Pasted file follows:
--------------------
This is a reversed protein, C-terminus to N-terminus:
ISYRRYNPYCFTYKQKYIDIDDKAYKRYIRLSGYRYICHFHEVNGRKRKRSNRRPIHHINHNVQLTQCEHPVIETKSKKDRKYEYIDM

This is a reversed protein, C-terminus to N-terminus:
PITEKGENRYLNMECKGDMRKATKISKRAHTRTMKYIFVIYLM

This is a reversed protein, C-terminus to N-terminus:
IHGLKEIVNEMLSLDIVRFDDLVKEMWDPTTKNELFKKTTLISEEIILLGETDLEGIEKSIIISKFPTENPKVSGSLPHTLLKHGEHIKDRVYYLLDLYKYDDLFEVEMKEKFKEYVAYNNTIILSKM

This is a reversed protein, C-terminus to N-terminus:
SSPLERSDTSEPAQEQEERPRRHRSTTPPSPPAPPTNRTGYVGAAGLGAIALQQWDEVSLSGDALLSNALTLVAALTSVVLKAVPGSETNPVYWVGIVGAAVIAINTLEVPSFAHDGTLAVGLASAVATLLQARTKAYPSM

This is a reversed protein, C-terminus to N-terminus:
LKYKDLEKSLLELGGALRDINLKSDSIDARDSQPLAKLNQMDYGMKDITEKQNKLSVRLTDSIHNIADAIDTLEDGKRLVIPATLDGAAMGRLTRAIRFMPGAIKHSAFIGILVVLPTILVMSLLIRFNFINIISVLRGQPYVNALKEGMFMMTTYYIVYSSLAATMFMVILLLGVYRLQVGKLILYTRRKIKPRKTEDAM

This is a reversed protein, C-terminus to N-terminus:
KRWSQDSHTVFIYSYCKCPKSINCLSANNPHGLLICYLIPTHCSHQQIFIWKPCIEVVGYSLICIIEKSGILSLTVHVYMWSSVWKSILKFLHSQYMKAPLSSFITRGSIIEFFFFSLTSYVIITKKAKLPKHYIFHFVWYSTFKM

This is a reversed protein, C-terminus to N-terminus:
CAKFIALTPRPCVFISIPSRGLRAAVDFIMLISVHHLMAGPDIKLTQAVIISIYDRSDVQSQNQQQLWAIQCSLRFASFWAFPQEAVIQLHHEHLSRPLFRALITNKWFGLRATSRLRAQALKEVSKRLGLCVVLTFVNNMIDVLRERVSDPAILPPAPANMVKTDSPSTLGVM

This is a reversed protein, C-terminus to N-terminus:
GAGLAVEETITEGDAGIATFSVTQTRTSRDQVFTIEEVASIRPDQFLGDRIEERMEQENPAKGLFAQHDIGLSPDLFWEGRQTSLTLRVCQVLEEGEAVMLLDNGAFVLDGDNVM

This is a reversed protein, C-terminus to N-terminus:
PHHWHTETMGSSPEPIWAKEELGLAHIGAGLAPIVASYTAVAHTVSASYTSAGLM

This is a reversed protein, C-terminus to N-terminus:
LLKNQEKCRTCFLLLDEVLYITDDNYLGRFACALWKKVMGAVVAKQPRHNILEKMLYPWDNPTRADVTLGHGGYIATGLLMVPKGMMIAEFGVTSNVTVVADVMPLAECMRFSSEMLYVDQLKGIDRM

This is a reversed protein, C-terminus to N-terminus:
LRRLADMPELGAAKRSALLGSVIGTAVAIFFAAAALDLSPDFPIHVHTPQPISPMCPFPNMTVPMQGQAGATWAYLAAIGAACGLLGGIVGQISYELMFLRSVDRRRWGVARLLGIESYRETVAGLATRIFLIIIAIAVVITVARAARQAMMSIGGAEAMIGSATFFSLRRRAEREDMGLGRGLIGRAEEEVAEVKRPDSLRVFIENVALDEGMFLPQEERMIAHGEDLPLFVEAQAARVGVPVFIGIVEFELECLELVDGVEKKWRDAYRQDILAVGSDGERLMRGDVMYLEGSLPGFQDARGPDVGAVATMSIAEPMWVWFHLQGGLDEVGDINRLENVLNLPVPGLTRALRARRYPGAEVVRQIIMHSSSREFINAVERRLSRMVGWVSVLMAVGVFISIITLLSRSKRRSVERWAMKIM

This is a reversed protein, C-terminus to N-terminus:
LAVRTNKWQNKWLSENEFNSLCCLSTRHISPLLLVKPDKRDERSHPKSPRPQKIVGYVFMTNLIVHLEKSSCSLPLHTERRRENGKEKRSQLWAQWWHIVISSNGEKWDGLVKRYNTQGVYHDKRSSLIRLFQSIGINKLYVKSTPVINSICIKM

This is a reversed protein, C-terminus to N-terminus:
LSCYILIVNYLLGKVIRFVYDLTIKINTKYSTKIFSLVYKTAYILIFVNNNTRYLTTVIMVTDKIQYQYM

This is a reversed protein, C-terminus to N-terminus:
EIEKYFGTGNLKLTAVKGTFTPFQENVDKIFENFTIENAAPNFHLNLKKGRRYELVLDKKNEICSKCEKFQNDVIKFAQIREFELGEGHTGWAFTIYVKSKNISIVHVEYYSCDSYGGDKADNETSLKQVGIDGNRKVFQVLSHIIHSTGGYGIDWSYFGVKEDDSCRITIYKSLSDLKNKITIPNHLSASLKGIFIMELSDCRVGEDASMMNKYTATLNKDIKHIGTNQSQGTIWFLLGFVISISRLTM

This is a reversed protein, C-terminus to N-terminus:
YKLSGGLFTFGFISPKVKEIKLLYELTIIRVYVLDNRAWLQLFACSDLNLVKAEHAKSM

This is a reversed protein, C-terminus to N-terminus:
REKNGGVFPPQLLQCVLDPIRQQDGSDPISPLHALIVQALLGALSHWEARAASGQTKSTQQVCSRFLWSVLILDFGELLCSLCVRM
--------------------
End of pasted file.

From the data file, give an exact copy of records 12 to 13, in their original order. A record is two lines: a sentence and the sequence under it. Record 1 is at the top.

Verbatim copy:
This is a reversed protein, C-terminus to N-terminus:
LAVRTNKWQNKWLSENEFNSLCCLSTRHISPLLLVKPDKRDERSHPKSPRPQKIVGYVFMTNLIVHLEKSSCSLPLHTERRRENGKEKRSQLWAQWWHIVISSNGEKWDGLVKRYNTQGVYHDKRSSLIRLFQSIGINKLYVKSTPVINSICIKM

This is a reversed protein, C-terminus to N-terminus:
LSCYILIVNYLLGKVIRFVYDLTIKINTKYSTKIFSLVYKTAYILIFVNNNTRYLTTVIMVTDKIQYQYM